The browser scroll bar indicates the quantity of page content, so avoid using iframes and scrollable divs which break the convention. (I’d add that changing the scroll bar colors can cause users to miss content too).

However, you may be able to employ simple design tweaks which ensure people notice specific areas. For example, Google recently increased Google Earth downloads by 10% when they shifted the “Download” button upward by 100 pixels.

The company has subsequently created Browser Size, a new tool from Google Labs which shows how many people can typically view areas of your web page. The diagram is calculated from browser height and width information collated at For example, the top 600 x 300 pixels can be immediately seen by 99% of users. Whereas only 10% of users can see content beyond 1250 x 800 pixels.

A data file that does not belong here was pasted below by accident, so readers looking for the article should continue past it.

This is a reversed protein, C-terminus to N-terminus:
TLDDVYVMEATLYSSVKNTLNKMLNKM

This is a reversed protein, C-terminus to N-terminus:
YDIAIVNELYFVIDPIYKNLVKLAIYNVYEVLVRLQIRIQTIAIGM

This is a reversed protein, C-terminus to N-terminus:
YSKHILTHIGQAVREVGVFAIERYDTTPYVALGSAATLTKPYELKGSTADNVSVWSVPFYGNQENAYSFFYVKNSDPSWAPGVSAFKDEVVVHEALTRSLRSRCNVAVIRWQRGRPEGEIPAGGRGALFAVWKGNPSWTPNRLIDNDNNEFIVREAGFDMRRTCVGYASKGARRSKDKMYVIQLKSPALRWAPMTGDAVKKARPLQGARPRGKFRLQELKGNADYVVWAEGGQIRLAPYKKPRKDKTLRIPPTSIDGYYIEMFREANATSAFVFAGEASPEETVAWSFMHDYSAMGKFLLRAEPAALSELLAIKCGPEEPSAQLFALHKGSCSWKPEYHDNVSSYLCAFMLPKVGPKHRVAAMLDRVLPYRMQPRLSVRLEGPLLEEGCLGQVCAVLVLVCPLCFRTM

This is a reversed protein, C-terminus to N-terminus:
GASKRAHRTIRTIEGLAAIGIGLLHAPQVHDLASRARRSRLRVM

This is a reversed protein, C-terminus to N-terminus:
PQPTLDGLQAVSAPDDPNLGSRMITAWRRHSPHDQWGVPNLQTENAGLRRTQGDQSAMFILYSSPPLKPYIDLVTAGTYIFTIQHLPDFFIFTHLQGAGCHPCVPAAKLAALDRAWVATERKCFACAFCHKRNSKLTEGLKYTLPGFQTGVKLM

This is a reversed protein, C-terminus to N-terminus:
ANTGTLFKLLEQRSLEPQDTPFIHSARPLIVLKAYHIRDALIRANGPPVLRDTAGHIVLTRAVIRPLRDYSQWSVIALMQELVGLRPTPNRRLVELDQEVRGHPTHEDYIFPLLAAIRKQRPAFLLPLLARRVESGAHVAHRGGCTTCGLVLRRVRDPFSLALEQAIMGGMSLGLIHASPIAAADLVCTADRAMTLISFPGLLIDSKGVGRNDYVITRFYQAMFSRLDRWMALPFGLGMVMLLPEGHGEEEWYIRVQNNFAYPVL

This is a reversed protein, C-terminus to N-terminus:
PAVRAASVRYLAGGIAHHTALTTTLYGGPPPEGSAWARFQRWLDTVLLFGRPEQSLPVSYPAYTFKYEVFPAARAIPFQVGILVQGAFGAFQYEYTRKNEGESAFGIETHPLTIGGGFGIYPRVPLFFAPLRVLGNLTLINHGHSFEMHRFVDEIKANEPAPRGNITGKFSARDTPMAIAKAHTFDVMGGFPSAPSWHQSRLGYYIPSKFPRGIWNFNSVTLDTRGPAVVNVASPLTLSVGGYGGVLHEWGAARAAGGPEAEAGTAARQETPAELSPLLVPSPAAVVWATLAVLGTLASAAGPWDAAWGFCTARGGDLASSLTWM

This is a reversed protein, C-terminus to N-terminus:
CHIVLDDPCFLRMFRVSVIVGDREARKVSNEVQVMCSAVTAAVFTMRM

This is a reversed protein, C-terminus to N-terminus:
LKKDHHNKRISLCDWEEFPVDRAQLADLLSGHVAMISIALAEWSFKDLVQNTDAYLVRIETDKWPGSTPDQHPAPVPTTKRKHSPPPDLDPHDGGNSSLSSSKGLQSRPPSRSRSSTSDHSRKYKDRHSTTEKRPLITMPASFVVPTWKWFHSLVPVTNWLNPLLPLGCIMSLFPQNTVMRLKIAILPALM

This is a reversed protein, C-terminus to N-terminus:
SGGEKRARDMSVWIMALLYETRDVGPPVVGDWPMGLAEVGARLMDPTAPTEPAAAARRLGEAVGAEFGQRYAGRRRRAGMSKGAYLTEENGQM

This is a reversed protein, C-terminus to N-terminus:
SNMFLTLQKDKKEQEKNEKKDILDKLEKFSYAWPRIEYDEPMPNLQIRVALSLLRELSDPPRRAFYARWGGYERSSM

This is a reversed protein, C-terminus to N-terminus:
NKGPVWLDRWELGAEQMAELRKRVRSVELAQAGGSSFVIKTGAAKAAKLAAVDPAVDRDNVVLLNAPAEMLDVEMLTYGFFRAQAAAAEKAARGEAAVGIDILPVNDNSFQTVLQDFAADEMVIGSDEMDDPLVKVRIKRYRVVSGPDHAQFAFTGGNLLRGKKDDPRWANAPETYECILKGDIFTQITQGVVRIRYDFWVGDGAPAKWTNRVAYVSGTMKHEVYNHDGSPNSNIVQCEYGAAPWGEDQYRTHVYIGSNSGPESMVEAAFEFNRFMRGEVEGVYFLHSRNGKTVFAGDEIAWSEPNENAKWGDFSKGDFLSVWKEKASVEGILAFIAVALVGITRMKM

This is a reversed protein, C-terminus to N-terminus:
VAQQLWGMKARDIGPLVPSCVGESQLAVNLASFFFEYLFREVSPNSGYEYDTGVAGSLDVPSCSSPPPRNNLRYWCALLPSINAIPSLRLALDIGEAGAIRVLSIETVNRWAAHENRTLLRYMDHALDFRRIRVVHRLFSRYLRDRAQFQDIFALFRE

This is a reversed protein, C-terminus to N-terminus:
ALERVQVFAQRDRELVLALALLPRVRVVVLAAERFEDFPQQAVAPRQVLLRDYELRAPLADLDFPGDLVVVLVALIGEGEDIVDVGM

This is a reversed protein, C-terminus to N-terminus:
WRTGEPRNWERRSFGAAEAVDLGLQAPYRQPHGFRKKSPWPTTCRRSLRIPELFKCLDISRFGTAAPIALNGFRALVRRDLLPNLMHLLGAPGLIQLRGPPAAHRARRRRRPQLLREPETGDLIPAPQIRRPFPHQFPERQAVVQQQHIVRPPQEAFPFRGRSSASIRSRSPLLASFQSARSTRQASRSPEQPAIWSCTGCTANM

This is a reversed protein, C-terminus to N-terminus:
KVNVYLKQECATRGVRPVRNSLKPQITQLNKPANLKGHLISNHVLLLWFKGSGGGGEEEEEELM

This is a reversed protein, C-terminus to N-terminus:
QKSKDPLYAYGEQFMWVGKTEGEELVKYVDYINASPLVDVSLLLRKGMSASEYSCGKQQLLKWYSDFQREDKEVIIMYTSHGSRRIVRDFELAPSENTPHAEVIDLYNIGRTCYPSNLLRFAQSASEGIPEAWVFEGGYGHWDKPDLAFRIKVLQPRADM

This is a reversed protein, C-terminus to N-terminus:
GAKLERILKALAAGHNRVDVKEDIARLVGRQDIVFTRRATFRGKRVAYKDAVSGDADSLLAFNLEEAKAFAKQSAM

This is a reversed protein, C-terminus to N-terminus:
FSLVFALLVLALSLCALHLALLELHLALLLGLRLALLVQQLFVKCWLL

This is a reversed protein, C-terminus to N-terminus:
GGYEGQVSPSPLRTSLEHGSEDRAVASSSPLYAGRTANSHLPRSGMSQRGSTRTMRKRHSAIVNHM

Browser Size tool

Designers can therefore create a page which ensures important content is prominently displayed and minimizes scrolling for the majority of users. It’s undoubtedly a useful tool, although I hope it doesn’t lead to a plethora of tiny 600 x 300 pixel websites!


  • Nice tool, thanks for sharing.

  • Amit Desai

    i have got my blog evaluated using Google’s browsing service and it has helped me identify certain critical areas where i can improve my visitor expereince and also help promoter important areas of my blog in much better way. you can see the complete analysis here